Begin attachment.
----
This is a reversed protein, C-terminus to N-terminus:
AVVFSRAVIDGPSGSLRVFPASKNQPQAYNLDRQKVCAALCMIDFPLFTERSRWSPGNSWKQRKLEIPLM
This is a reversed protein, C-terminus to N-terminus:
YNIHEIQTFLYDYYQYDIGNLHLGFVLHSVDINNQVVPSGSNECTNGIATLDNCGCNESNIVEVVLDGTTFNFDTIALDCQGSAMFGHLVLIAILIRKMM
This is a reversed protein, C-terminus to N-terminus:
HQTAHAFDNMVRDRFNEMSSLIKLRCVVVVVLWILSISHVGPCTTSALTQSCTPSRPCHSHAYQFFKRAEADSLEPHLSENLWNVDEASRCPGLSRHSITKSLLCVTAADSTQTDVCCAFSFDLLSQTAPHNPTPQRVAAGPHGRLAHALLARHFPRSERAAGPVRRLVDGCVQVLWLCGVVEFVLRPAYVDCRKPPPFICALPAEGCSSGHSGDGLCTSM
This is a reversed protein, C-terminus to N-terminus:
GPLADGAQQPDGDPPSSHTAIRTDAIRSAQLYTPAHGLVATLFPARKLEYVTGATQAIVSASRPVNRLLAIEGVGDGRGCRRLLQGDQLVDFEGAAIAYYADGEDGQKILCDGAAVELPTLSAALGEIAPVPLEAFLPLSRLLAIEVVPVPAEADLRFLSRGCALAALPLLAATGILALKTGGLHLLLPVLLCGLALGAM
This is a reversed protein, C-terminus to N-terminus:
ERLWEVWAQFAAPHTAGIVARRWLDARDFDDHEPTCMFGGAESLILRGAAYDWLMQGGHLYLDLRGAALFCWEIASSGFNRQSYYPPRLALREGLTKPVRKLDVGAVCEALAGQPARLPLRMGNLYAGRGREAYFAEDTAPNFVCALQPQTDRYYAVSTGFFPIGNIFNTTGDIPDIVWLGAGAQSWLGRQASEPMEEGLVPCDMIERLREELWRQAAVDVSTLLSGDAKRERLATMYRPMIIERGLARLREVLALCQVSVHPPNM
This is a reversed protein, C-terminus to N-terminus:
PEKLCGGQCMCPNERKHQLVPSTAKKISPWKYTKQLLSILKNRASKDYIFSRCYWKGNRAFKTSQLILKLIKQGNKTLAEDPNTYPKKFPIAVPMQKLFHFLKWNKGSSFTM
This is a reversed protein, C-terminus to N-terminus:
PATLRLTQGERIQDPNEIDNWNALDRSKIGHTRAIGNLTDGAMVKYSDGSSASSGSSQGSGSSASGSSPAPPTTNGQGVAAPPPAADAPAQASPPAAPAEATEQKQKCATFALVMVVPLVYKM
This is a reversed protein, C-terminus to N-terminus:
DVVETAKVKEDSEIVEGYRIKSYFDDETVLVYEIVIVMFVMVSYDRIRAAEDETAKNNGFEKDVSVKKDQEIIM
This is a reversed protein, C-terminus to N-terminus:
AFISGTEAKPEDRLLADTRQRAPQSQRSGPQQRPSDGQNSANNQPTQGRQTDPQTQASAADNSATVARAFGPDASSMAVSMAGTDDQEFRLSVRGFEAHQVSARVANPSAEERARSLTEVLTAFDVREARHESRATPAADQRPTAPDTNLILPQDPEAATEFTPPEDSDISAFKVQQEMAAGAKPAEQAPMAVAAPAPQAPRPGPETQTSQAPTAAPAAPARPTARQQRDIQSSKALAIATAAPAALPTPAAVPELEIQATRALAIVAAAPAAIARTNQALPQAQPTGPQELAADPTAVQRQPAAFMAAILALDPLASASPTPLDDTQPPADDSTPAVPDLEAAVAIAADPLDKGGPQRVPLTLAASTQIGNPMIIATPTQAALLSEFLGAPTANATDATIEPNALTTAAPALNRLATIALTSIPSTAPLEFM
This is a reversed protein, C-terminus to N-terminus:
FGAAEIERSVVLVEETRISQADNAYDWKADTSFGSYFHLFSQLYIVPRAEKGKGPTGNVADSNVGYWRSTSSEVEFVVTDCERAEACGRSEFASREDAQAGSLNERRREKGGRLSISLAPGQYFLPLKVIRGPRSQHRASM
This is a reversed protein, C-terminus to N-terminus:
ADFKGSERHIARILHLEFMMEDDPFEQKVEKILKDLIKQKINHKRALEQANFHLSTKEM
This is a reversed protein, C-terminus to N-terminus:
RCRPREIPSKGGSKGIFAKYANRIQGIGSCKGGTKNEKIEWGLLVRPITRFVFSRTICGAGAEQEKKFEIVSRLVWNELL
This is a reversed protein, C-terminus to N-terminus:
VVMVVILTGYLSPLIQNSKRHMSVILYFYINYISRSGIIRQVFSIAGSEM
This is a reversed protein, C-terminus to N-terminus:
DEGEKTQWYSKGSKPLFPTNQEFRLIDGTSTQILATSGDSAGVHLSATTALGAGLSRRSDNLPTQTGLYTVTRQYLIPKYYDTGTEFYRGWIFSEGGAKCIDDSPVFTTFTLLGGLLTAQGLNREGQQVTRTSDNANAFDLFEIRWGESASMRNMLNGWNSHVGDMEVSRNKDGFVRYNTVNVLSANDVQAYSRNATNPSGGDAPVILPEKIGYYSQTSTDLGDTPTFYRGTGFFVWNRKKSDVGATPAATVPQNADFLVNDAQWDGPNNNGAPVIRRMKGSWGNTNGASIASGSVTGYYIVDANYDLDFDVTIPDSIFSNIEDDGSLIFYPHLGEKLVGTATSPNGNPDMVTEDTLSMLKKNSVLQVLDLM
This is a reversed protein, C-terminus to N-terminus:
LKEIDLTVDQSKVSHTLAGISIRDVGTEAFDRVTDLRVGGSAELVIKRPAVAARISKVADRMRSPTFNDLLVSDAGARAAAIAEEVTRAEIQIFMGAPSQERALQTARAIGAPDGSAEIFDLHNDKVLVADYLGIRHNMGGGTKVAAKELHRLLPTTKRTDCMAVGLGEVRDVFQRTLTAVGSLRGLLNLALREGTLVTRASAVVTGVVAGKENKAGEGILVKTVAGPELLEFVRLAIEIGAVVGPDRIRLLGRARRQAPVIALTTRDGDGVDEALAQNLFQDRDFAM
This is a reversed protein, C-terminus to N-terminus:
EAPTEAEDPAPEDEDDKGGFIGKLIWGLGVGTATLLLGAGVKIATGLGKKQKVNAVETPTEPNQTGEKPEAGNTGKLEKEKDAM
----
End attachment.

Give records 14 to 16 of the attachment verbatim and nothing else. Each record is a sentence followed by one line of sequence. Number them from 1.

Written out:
This is a reversed protein, C-terminus to N-terminus:
DEGEKTQWYSKGSKPLFPTNQEFRLIDGTSTQILATSGDSAGVHLSATTALGAGLSRRSDNLPTQTGLYTVTRQYLIPKYYDTGTEFYRGWIFSEGGAKCIDDSPVFTTFTLLGGLLTAQGLNREGQQVTRTSDNANAFDLFEIRWGESASMRNMLNGWNSHVGDMEVSRNKDGFVRYNTVNVLSANDVQAYSRNATNPSGGDAPVILPEKIGYYSQTSTDLGDTPTFYRGTGFFVWNRKKSDVGATPAATVPQNADFLVNDAQWDGPNNNGAPVIRRMKGSWGNTNGASIASGSVTGYYIVDANYDLDFDVTIPDSIFSNIEDDGSLIFYPHLGEKLVGTATSPNGNPDMVTEDTLSMLKKNSVLQVLDLM
This is a reversed protein, C-terminus to N-terminus:
LKEIDLTVDQSKVSHTLAGISIRDVGTEAFDRVTDLRVGGSAELVIKRPAVAARISKVADRMRSPTFNDLLVSDAGARAAAIAEEVTRAEIQIFMGAPSQERALQTARAIGAPDGSAEIFDLHNDKVLVADYLGIRHNMGGGTKVAAKELHRLLPTTKRTDCMAVGLGEVRDVFQRTLTAVGSLRGLLNLALREGTLVTRASAVVTGVVAGKENKAGEGILVKTVAGPELLEFVRLAIEIGAVVGPDRIRLLGRARRQAPVIALTTRDGDGVDEALAQNLFQDRDFAM
This is a reversed protein, C-terminus to N-terminus:
EAPTEAEDPAPEDEDDKGGFIGKLIWGLGVGTATLLLGAGVKIATGLGKKQKVNAVETPTEPNQTGEKPEAGNTGKLEKEKDAM